• Traumgmbh. Incorporating a restaurant, an independent movie theater, and a club, the Traumgmbh is likely to offer something that is just right for you. If you're over the age of 30, the Ü30 party is THE party to go to. Watch out! They'll check your ID!
  • Tucholsky. Being by far the most famous club in Kiel, this somewhat battered and shady place is located in a former parking garage. A formerly very popular club among students now hosts a fairly young crowd that dances to pop, rock, R'n'B, techno, punk, and indie on four dance-floors (on the weekends). You can still get a feeling for the old days on Tuesdays at the Tequila-Party. The Tucholksy has the most diverse crowd, the cheapest drinks, and the poorest air-conditioning -, especially in the summer. Not a clean and neat place but the only option if you feel like partying on Sundays through Wednesdays. No cover on weeknights.
  • Weltruf. The interior of the Weltruf is dominated by a ship which has been built inside and cannot be removed.


Not exactly in the category of clubs are the various parties that take places in different parts of the city. Traditionally on Thursdays between October and April, all the big university departments organize Studentenparties on and off campus. Expect somewhat cheap drinks and hundreds of university students dancing to a mix of pop, rock and R'n'B. Sometimes there are even live bands or second dance floors. On the weekends several fancier parties are hosted in unusual locations throughout Kiel. You'll be dancing to house music in a showroom of a car dealer or in the terminal of the ferry to Scandinavia. Tickets for these parties can be bought in advance which will save you money and time. Check the Kiel4Kiel site to find out where tickets are sold or ask a local student.

Live Music

When it comes down to live music, Kiel is not the city where you'll be able to see big headliners. If you're into that you'll have to go to Hamburg. Still, you might be able to listen to some decent live music while staying in Kiel. The Halle400, the MAX and the community-operated Pumpe host local and international acts. Surprisingly good German or Scandinavian acts can sometimes be spotted in the Schaubude or the Nachtcafé for very little money. On occasion, some clubs like the Luna host national-recognized DJs. The best place to find out who's playing and to get a ticket is Konzertkasse Streiber close to the Ostseehalle.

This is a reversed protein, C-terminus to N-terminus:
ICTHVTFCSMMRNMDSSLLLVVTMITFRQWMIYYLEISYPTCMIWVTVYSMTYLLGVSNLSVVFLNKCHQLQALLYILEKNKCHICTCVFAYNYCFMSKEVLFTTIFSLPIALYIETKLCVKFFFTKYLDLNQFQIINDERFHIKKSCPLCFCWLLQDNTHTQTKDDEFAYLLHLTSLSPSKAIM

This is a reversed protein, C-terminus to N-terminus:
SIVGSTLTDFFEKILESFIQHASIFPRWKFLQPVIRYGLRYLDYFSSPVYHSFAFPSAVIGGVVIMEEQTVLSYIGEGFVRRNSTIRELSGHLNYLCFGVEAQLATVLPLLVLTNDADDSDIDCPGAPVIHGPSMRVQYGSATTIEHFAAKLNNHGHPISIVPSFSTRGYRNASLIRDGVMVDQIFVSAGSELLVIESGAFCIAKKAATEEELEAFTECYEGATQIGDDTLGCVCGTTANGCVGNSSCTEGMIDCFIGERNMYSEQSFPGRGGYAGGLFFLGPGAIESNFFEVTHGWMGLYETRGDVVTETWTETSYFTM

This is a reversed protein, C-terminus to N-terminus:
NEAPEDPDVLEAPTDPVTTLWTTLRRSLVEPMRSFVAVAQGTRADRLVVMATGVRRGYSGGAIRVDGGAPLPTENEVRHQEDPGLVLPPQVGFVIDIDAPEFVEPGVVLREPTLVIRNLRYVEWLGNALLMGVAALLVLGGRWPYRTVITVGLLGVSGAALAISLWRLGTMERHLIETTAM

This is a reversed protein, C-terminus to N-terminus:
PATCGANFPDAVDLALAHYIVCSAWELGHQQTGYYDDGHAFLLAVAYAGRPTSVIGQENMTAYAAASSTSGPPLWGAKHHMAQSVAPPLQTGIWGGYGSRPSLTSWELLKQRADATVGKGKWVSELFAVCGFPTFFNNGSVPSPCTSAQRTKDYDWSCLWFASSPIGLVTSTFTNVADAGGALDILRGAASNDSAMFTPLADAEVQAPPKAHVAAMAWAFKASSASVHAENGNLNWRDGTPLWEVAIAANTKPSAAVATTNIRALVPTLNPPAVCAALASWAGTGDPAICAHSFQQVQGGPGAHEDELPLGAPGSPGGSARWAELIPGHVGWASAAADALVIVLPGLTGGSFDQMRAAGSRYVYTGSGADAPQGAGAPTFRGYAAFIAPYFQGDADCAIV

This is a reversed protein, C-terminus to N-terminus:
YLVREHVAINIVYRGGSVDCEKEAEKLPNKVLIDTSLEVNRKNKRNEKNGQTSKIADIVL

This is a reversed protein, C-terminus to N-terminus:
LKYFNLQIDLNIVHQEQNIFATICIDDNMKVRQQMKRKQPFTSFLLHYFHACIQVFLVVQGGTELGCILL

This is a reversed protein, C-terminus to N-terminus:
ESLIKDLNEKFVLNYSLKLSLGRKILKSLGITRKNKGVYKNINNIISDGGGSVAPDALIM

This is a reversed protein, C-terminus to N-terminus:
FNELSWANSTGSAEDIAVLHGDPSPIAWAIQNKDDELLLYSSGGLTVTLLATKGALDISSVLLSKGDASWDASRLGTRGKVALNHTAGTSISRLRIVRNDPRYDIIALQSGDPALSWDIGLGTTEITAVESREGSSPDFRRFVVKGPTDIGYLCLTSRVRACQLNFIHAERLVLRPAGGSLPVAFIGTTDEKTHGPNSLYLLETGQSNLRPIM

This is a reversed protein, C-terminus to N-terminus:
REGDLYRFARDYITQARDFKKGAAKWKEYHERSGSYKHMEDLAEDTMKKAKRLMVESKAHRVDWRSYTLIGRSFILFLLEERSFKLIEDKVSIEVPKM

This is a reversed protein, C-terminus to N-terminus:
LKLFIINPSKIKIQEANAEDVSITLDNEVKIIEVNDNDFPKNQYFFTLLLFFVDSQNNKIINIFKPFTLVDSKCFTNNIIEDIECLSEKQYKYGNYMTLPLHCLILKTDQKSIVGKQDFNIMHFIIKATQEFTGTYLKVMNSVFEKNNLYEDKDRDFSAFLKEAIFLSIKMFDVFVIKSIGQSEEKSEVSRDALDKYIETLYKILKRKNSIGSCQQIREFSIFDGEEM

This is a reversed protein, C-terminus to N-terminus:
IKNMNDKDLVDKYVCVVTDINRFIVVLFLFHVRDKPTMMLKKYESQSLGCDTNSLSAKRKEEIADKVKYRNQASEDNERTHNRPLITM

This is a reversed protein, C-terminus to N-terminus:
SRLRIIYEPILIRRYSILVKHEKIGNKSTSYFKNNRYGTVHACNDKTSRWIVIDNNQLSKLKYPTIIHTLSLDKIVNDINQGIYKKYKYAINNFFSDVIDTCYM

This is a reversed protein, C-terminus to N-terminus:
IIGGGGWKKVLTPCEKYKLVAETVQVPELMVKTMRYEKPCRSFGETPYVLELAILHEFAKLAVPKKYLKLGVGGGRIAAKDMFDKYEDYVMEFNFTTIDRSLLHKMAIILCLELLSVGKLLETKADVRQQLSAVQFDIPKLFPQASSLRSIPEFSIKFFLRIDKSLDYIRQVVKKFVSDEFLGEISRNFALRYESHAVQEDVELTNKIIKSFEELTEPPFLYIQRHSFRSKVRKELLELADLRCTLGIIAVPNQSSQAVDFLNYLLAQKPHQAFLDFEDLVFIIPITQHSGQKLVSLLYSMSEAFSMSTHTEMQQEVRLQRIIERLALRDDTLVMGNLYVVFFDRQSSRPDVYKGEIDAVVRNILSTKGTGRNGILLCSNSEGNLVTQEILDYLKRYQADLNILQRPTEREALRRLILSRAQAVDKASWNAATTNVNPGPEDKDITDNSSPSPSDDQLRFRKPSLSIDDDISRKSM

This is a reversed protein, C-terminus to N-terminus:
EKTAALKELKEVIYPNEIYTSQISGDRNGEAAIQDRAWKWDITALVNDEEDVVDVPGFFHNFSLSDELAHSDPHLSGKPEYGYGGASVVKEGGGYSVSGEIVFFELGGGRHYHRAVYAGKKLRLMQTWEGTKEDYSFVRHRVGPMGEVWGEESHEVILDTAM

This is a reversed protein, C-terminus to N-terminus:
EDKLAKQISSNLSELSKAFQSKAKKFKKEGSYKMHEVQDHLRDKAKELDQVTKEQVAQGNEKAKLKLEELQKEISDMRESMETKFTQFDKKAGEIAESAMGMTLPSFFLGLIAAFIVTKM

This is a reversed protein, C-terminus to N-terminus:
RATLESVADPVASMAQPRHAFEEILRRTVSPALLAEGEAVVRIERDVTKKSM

Shopping in Kiel, Germany

A variety of shops are located in the pedestrian zone of Holstenstraße and the mall Sophienhof. Another relatively big mall is the Citti-Park from where you can also access the huge Ikea shop. Numerous cafes are located in the old town center at the northern tip of the Holstenstraße near the "Nikolaikirche" (Nikolai church). An outdoor shopping area is the busy Holtenauer Straße with lots of cafes and more upscale stores towards the south end near the Dreiecksplatz.

Safety in Kiel, Germany

Germany is a very safe country. Crimes rates are low and the rule of law is strictly enforced.
Pickpockets may sometimes be an issue at events with large crowds. Begging is not uncommon, but not to a greater extent than in most other major cities, and you will rarely experience aggressive beggars. Some beggars are organized in groups. Be aware that flashing any cardboard sign very near to your body could be a pickpocket trick.
Take the usual precautions (such as not walking in parks alone in the early hours, not leaving your camera unattended or bicycle unlocked, and not flashing around a big fat wallet) and you will most likely not encounter any crime at all.

The nationwide emergency number for the police, fire and rescue services is 112 (same in all EEA countries and with English-speaking operators). The police have an additional number, 110, which is unlikely to be staffed with English-speaking operators and not recommended for tourists. These numbers can be dialed toll-free from any phone, including phone booths and mobile phones (SIM-card required). If you are reporting an emergency, the usual guidelines apply: stay calm and state your exact location, the type of emergency and the number of persons involved. Do not hang up until the operator has received all required information and ends the call.

There are orange emergency telephones interspersed along the main motorways. You can find the closest SOS-phone by following arrows on the reflectively marked posts at the side of the road.

Ambulances (Rettungswagen) can be summoned via the national toll-free emergency number 112 and will help you regardless of insurance issues. All hospitals (Krankenhäuser) except for the smallest private ones have 24-hour emergency rooms able to cope with all kinds of medical problems.

Language spoken in Kiel, Germany

The official language of Germany is German. ​All Germans learn English at school, so you should be able to get by with English in most places.